Article appearing in Rainbow Families News Letter
June, 2005


Transgender Parenting
Two Generations Speak Out

Debra Davis (right) with her daughter, Lisa, at the
Rainbow Families Educational Forum.


Rainbow Families - One
Journal for lesbian, gay, bisexual and
transgender parents & prospective parents

Summer, 2005

By Jenny Simmonds

        “I lived in two totally different worlds. It was a fractured time when there was two of me. I decided to be out at work. I needed to just be one person,” explained Debra Davis at the Rainbow Families Parent Education Forum at Family & Children's Service on June 2nd. 

        Debra Davis, Executive Director of the Gender Education Center, joined her daughter to speak publicly for the first time together at this intimate forum. The duo took turns sharing their “coming out” experiences and what their current relationship looks like. Lisa, now an adult with three children of her own, shared candidly about her experience growing up with a transgender parent. “I had two loving and gentle parents growing up,” Lisa explained. “That is probably why I took it so well when I was told. I was raised to respect diversity.” When asked whether Lisa had any early recollection of her father being transgender, Lisa remembered she and her sister finding jewelry and make up hidden in her father’s toolbox. They suspected that there was either some strange affair happening or there was something going on with dad. Lisa was 13 years-old when she learned that her father was transgender. However, despite Davis coming out to close friends and family, she remained living in two worlds for many years. 

        In 1998 she made the decision to come out at work and live as a woman permanently. But unfortunately she was “outed” at work slightly earlier than she was ready. Being a Minneapolis Public School librarian at Southwest high school, the news spread quickly that there was a transgender employee in the Minneapolis Public Schools who was going to transition while maintaining her current position. An immediate decision had to be made as to what to do. Davis remained adamant that she wanted the same job in the same school at the same library. “I did not want to be put in some basement answering letters.”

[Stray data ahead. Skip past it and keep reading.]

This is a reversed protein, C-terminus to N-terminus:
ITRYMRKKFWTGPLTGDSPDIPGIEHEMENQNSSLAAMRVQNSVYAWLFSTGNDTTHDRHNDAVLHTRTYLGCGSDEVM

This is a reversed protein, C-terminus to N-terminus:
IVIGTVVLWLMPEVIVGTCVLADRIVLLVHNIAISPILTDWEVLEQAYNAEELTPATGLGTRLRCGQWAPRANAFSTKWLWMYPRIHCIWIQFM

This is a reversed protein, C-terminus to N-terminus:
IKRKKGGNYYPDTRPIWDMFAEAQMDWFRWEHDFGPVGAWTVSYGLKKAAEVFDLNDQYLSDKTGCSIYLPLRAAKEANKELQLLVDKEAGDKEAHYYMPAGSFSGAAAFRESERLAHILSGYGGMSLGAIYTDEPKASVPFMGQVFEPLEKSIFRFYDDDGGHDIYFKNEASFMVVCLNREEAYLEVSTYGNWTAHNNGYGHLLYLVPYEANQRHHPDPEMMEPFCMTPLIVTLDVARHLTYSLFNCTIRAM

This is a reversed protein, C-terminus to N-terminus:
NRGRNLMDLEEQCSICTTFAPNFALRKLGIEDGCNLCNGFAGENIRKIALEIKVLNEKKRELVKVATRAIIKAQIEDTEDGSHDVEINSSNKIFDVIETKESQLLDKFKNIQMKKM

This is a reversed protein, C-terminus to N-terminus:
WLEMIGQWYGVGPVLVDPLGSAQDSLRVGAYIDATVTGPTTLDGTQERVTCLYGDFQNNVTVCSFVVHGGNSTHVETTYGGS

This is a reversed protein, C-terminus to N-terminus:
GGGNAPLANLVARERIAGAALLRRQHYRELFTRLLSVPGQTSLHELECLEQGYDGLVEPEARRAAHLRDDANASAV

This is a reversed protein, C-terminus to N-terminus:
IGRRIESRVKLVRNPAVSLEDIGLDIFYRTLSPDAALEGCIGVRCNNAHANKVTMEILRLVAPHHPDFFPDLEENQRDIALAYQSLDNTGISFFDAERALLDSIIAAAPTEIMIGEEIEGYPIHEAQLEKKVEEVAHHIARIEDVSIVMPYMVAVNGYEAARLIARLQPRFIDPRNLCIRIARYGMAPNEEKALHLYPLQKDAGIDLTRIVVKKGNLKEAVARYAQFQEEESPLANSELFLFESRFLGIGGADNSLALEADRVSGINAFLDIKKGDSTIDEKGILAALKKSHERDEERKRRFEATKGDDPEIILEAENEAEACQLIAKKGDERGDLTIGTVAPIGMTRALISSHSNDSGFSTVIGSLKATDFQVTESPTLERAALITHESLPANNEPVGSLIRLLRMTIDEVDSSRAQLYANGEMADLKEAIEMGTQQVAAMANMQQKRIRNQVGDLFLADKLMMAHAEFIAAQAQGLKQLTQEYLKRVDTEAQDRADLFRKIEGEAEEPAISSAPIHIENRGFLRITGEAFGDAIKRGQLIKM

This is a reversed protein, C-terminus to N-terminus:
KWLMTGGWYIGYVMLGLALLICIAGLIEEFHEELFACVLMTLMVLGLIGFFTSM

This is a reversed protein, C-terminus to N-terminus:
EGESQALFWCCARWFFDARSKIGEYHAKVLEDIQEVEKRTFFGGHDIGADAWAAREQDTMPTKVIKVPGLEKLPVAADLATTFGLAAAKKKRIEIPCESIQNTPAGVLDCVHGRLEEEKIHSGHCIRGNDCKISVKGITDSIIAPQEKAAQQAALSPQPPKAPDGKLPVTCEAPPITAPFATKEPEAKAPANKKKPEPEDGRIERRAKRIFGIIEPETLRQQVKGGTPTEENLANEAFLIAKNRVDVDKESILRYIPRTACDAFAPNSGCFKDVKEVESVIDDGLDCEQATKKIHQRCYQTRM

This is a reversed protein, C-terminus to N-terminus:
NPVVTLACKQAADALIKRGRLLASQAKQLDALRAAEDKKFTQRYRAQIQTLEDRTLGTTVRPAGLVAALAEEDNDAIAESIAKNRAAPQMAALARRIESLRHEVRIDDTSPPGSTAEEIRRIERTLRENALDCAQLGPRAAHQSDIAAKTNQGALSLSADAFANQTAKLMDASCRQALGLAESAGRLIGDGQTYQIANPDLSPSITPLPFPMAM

Davis left the school on a Friday as a man and returned on Monday as Debra Davis. “The man was never to exist again- if he ever really existed in the first place,” she recalls. Everyone in the school was involved with her transition, from the bus drivers, to the kitchen staff, teachers and engineers. She wanted to avoid as much misinformation and innuendoes as possible so the day following her public debut at work as Debra, the students in their home room period had a twenty-minute education forum on transgender issues including a six page question and answer handout for teachers to use with their students. The school principal, teachers, superintendent and students were all very respectful and receptive to the librarian’s transition. 

        Davis found her advocacy voice early on because she has been a pioneer and crusader among the transgender community for over 15 years. Now a retired Minneapolis Public School employee, Davis is founder and executive director of the Gender Education Center. She spends her life work educating, supporting and advocating for differently gendered people. She speaks openly to groups all over the country, including Universities and workplaces. In the last 15 years she has given over 800 presentations in over 20 states and has won dozens of awards. She is one of this years “2005 Pride Award” winners.

        When Davis is not out changing the world to make it more equitable and just, she spends time with her extended family. Lisa’s three children beg to see Debra on a regular basis. Her grandchildren lovingly refer to their grandmother as “Debbie” and there is little confusion in their minds about her gender identity. Her granddaughter was three when Debra transitioned and asked questions that were answered honestly and openly. Debra recounted a story of her granddaughter counting the boys and the girls in the car. When she got to Debra the young granddaughter paused for a moment and said, “Grandpa, you’re a girl.”

         “People sometimes ask how I can have such an open mind,” said Lisa, “To me it’s quite simple. There is no other way to be.”

        For more information about Debra Davis or the Gender Education Center, go to her web site at or stop by her booth at this years Pride Celebration and say “Hi” to her and her grandchildren.

Jenny Simmonds is a training and Curriculum development specialist for Family & Children's Service. She is also a Rainbow Families member and volunteer.


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